By Nathalie Voit 

Gift cards are a notoriously popular payment method for scammers, a new report from the FTC found. In the first nine months of 2021 alone, consumers lost $148 million in gift card scams, greater than all reported losses in 2020, the FTC said. 

Gift cards come with fewer anti-fraud protections than other payment methods like credit cards, making them an easy pick for scammers looking to defraud you this holiday season. If someone asks you to pay them with a gift card, regardless of who it is, rest assured that person is a scammer, the FTC cautioned.  

A gift card scam will usually begin with a phone call from someone pretending to work for a large company or government agency, like Apple or the Social Security Administration. 

Once they have your attention, the caller will say the issue is urgent, asking you to pay, or something awful will happen. The caller may send you to a specific store or ask you to purchase several cards at once. They will tell you which gift card to buy. Once they’ve gotten you to purchase the gift card, they will ask for the card number and PIN so they can steal your money.  

Target gift cards are scammers’ preferred choice of payment, with over twice as much money being reported lost or stolen on Target gift cards than any other brand. The report said that Google Play gift cards are next, followed by Apple, eBay, and Walmart cards.  

Target stores are also scammers’ favorite places to send unsuspecting victims to purchase gift cards. Walmart, Best Buy, CVS, and Walgreens were also popular retailers where people reported losing money to gift card fraud.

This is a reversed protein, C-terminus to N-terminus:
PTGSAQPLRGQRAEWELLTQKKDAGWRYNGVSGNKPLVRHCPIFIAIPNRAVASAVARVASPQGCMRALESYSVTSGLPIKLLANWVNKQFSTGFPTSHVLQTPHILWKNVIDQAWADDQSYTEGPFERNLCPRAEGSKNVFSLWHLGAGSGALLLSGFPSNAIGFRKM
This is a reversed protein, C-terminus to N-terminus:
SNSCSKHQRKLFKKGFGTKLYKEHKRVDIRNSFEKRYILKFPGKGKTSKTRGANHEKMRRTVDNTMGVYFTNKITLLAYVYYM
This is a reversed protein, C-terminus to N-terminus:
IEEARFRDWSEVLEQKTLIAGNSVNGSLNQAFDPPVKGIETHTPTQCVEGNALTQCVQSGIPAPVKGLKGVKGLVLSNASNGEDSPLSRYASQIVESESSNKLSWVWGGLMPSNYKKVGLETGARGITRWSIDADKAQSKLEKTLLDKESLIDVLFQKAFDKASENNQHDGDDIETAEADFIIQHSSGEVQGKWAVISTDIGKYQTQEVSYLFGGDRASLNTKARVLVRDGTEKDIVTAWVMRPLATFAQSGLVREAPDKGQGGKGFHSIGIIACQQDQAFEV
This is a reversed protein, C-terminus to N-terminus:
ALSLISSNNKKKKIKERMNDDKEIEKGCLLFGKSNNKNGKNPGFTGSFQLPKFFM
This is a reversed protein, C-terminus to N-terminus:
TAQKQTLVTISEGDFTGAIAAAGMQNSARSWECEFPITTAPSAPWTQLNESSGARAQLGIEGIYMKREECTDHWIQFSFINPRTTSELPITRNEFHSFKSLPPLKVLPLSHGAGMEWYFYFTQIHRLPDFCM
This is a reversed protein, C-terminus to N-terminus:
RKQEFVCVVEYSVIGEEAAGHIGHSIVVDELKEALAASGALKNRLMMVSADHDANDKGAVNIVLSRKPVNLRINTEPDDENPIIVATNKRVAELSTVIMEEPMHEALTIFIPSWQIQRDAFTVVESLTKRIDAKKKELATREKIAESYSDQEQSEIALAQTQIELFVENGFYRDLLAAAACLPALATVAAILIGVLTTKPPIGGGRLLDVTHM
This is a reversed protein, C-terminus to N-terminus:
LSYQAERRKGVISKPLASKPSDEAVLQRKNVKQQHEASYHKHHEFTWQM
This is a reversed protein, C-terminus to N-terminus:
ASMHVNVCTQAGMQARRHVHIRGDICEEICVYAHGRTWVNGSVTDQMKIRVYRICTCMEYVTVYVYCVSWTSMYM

The agency warned that reports of gift card scams and total losses have risen steadily since 2018. Between January 2018 and September 2021, median losses reported to the FTC increased from $700 to $1,000. Additionally, when individuals became the victims of gift card scams, they reported losing more money. The FTC found that losses of $5,000 and up increased from 8% of reports in 2018 to 14% of reports through the third quarter of 2021.  

If you suspect you are the victim of a gift card scam, report it to the card issuer right away. Then file a report to the FTC at 

Apart from gift card scams, be on the lookout for end-of-year student loan scams, the FTC warned. 

If you receive a call, text message, or e-mail from a stranger about your federal student loan, remember never to give out your Federal Student Aid ID, never pay an upfront fee, and never sign up for a quick loan forgiveness program. These are all red flags someone is trying to scam you. 

Click the link here to listen to an example of a student loan scam call.